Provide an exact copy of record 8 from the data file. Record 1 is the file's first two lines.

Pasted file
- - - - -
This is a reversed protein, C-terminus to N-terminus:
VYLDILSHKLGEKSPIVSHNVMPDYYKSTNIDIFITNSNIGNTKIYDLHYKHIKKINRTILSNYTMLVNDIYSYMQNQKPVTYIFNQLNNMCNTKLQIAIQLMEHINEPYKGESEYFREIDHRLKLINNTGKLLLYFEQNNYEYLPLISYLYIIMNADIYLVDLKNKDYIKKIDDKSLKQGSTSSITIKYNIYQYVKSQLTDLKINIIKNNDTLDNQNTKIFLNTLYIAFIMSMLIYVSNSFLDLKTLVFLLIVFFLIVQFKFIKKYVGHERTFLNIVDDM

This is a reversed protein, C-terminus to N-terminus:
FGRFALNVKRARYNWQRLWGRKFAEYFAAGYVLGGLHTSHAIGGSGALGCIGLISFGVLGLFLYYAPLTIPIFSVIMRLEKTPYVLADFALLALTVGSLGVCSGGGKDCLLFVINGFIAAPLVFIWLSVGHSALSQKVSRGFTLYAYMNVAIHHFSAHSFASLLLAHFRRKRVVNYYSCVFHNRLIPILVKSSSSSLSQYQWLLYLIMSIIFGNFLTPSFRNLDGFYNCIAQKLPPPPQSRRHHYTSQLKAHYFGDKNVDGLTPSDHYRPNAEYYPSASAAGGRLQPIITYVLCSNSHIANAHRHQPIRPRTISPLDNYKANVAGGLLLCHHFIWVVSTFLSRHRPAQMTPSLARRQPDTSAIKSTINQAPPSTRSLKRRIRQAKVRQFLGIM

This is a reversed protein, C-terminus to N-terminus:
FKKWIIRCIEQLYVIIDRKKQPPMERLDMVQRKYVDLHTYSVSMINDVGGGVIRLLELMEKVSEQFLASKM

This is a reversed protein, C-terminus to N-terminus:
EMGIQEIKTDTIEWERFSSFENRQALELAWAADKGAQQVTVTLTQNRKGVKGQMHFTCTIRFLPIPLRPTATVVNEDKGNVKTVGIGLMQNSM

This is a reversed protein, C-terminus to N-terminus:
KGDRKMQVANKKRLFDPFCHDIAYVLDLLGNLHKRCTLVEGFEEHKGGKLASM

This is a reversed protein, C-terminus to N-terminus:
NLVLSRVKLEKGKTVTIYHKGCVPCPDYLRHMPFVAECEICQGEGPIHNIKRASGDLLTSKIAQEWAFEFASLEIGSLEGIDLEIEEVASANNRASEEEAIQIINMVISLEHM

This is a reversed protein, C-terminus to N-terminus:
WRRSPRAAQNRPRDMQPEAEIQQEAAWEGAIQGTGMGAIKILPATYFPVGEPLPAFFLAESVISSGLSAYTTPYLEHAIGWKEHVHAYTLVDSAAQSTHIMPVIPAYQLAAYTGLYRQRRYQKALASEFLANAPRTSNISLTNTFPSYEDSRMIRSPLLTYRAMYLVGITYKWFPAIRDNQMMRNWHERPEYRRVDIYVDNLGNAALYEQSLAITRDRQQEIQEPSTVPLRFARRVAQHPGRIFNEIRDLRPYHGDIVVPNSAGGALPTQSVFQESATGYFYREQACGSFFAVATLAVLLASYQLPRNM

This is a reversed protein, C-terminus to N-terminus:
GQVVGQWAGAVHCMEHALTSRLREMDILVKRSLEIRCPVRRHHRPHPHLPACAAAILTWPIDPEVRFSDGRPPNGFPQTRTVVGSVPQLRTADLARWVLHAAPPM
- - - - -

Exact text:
This is a reversed protein, C-terminus to N-terminus:
GQVVGQWAGAVHCMEHALTSRLREMDILVKRSLEIRCPVRRHHRPHPHLPACAAAILTWPIDPEVRFSDGRPPNGFPQTRTVVGSVPQLRTADLARWVLHAAPPM